• [0141]
    The computer program instructions may also be loaded onto a computer, other programmable data processing apparatus, or other devices to cause a series of operational steps to be performed on the computer, other programmable apparatus or other devices to produce a computer implemented process such that the instructions which execute on the computer or other programmable apparatus provide processes for implementing the functions/acts specified in the flowchart and/or block diagram block or blocks.
  • [0142]
    The flowchart and block diagrams in the Figures illustrate the architecture, functionality, and operation of possible implementations of systems, methods and computer program products according to various embodiments of the present invention. In this regard, each block in the flowchart or block diagrams may represent a module, segment, or portion of code, which comprises one or more executable instructions for implementing the specified logical function(s). It should also be noted that, in some alternative implementations, the functions noted in the block may occur out of the order noted in the figures. For example, two blocks shown in succession may, in fact, be executed substantially concurrently, or the blocks may sometimes be executed in the reverse order, depending upon the functionality involved. It will also be noted that each block of the block diagrams and/or flowchart illustration, and combinations of blocks in the block diagrams and/or flowchart illustration, can be implemented by special purpose hardware-based systems that perform the specified functions or acts, or combinations of special purpose hardware and computer instructions.
  • [0143]
    In addition, the core exercise control system 18 may be implemented by a service provider over a network such as the Internet/Web. In such an embodiment, a client-server infrastructure could be implemented.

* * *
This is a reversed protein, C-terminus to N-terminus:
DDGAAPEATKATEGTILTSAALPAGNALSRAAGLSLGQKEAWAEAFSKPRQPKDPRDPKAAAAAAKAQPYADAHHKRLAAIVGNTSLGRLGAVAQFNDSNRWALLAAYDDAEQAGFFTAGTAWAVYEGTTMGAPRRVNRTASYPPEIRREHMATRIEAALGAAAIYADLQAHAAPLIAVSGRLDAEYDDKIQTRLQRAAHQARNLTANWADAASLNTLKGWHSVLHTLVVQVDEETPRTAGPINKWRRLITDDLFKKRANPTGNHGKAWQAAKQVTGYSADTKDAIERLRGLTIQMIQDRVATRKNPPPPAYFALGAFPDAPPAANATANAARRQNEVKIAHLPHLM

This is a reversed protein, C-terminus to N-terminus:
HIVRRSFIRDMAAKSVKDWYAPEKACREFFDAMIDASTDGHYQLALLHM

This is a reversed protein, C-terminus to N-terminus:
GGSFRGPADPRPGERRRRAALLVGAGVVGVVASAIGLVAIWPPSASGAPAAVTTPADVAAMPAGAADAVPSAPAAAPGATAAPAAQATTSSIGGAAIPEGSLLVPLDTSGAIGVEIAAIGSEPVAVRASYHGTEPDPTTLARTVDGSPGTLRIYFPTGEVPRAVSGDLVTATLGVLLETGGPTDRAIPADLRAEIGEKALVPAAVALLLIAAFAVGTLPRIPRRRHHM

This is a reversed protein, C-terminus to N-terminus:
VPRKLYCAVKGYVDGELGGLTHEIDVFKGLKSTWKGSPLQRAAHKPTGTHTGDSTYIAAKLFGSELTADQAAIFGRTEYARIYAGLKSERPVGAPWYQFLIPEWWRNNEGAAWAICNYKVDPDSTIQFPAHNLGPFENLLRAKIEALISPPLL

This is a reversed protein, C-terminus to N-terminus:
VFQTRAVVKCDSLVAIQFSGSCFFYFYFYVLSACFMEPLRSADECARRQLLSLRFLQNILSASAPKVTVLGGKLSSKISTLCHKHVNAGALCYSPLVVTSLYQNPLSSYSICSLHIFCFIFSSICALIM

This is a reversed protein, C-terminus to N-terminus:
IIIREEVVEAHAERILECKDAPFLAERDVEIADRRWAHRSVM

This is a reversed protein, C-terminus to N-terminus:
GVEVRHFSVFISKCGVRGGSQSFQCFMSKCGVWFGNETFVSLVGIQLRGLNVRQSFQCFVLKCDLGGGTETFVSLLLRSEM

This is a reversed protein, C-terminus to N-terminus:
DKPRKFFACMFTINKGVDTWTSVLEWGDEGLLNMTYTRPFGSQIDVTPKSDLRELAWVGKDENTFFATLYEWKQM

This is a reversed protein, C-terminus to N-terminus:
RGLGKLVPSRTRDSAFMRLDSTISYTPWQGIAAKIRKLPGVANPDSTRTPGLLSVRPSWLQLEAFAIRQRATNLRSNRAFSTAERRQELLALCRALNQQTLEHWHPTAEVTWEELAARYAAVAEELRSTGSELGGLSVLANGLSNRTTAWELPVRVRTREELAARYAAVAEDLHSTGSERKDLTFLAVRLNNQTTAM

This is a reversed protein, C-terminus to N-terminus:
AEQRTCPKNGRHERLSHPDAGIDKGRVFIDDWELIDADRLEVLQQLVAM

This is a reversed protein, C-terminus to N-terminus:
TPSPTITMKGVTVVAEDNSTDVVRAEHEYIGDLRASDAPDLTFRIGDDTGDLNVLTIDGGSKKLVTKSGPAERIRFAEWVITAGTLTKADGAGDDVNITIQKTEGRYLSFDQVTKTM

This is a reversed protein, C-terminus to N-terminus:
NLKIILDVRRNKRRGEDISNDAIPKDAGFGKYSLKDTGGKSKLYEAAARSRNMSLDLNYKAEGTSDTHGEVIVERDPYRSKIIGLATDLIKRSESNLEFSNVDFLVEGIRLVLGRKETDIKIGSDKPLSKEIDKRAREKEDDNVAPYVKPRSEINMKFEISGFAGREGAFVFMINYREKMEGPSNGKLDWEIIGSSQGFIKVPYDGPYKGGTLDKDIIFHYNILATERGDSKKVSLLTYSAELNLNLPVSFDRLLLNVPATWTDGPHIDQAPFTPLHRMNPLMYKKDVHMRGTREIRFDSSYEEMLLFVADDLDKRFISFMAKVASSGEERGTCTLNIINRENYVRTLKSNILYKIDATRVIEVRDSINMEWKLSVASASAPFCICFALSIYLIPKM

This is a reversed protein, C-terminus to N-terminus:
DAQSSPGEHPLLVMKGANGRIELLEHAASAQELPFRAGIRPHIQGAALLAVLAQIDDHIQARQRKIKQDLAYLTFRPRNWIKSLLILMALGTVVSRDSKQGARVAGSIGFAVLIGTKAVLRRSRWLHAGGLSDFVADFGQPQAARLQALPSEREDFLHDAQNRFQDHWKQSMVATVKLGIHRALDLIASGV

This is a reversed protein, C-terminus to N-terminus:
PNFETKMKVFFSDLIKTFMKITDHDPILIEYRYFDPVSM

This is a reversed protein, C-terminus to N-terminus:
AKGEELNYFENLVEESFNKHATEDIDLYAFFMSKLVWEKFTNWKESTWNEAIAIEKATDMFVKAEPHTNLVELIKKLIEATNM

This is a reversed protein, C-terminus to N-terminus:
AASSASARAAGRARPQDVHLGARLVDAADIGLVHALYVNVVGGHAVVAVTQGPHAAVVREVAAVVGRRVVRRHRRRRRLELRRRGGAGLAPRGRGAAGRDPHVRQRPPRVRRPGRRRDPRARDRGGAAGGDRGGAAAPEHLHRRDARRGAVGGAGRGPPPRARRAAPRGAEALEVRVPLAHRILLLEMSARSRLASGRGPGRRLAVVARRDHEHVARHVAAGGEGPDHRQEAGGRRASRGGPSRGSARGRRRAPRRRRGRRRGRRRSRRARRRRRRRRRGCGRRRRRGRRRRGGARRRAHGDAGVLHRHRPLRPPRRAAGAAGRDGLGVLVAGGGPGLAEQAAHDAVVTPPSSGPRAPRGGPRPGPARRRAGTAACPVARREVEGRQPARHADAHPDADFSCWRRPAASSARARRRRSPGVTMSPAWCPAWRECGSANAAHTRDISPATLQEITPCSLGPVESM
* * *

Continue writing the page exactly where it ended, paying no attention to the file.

• [0144]
    The terminology used herein is for the purpose of describing particular embodiments only and is not intended to be limiting of the invention. As used herein, the singular forms “a”, “an” and “the” are intended to include the plural forms as well, unless the context clearly indicates otherwise. It will be further understood that the terms “comprises” and/or “comprising,” when used in this specification, specify the presence of stated features, integers, steps, operations, elements, and/or components, but do not preclude the presence or addition of one or more other features, integers, steps, operations, elements, components, and/or groups thereof.
  • [0145]
    The corresponding structures, materials, acts, and equivalents of all means or step plus function elements in the claims below are intended to include any structure, material, or act for performing the function in combination with other claimed elements as specifically claimed. The description of the present invention has been presented for purposes of illustration and description, but is not intended to be exhaustive or limited to the invention in the form disclosed. Many modifications and variations will be apparent to those of ordinary skill in the art without departing from the scope and spirit of the invention. The embodiment was chosen and described in order to best explain the principles of the invention and the practical application, and to enable others of ordinary skill in the art to understand the invention for various embodiments with various modifications as are suited to the particular use contemplated.

Claims (20)

  1. 1. A system for exercising core muscles, comprising:
    a first sensor for detecting an upper body exertion of a user engaged in an exercise;
    a second sensor for detecting a lower torso exertion of the user engaged in the exercise; and
    a control system for processing sensor data from the first and second sensor, said control system including:
    a user interface system for communicating information with the user;
    a data collection system for collecting sensor data;
    an analysis system for analyzing the sensor data and determining if the user is performing the exercise in a technically correct manner; and
    a feedback system for alerting the user in response to the exercise not being performed in the technically correct manner.
  2. 2. The system of claim 1, further comprising a third sensor for detecting a lower extremity exertion of the user engaged in the exercise, wherein the control system processes sensor data from the third sensor.
  3. 3. The system of claim 2, wherein the lower extremity exertion includes at least one of a movement and an exerted pressure from at least one of a foot, a leg, and a thigh.
  4. 4. The system of claim 1, wherein the upper body exertion includes at least one of a movement and an exerted pressure from at least one of a torso and a shoulder.
  5. 5. The system of claim 1, wherein the lower torso exertion includes at least one of a pelvic movement and an exerted pressure.